I found Muybridge's work very interesting, more so for the techniques than some of the compositions he used. In my own work recently I've been focusing on using my DSLR manually and on the run up to the trip and after I've tried a couple of shoots (not very relevant composition wise to my project) which experiment with shutter speed.
The flame thrower shoot was focused more on movement which is more relatable to Muybridge's work whereas Shoot 20 and 21 were investigating the effect of shutter speed on lighting, especially candles or low level artificial lighting.
In the "Shadow Catchers" exhibition the artist that seemed to jump out most at me was Susan Derges.I really like her artistic darkroom work especially the water droplets and floral arches. If I had more time I would like to experiment with some of these techniques in the darkroom however I might develop these skills in my exam rather than for my final piece in the coursework project.
These were just some initial shoots on the coach up to London. They are probably one of the least visually attractive images I have seen however they got me thinking about shutter speed and movement, as it was snowing I would have really loved to capture some of the snow flakes but behind a piece of glass that is slightly tricky. This shoot would be a lot more successful if it was carried out somewhere with lots of colourful lorries or at for example a carnival so there is a lot more colour and interest, however for these images I converted them to black and white and increased the contrast which seems to give them a bleak almost spooky atmosphere.
The Victoria & Albert.
This sculpture was in the centre of the entrance hall and although it has little relevance to my project I thought it showed a nice representation of an artists mind, some many different ideas all flowing together yet going off randomly in different directions.
LEOPARD PRINT SHOOT
The idea of this shoot was based around fashion using a shallow depth of field to make sure the model was the focus point. I thought the leopard print and fur coat was very seventies so I erased the models face to draw attention to these details. I also like the movement created in the background by a fairly slow shutter speed which gives the impression time is flying past but fashion always seems to stay still (or the same).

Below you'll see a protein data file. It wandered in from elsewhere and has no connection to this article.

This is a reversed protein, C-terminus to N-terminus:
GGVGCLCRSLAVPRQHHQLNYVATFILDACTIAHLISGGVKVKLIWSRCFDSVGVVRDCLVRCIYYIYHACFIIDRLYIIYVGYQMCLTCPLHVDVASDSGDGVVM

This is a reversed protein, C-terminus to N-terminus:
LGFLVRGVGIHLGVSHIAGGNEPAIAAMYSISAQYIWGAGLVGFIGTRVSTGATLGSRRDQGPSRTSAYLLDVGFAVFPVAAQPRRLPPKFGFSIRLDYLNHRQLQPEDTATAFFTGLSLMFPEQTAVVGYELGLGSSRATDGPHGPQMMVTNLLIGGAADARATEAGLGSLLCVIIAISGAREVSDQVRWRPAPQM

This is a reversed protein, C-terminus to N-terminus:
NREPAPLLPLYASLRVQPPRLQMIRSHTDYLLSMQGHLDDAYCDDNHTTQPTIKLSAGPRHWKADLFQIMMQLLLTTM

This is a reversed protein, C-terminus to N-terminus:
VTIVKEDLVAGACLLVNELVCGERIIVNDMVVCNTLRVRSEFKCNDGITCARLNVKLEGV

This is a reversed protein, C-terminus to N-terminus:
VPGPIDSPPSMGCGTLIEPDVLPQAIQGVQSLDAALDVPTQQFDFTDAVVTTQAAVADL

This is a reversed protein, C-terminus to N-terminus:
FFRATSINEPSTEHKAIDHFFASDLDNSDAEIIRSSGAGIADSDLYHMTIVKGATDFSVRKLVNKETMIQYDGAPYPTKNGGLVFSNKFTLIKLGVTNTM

This was a very quick shoot just experimenting with pattern inspired by Steven Meisel and looking into various compositions and poses. I'm also currently trying to develop my mixed media idea so while editing I tried incorporating song lyrics and drawings. I'm really pleased with how the first image came out however after trying the second idea I don't think I will be continuing (the spiders web). I do like the idea of editing heads onto different bodies or hand drawn on faces or blanked out faces altogether. See above, here and here.
SNOW & SHUTTER SPEED
After looking at Edward Muybridge's work and failing miserably to capture falling snow flakes on the bus I tried again. Because I used a fairly long shutter speed the snow looks more like rain however I really like the light spots in the first image. I edited the below photograph on picnik, using the cross process and 1960s filter.
This was a greetings card I picked up in the V&A shop designed by the artist Rob Ryan. I really like the stencil type style to it and would like to experiment with this technique (maybe also incorporating layering) in my final shoots and pieces. This idea will be further discussed here.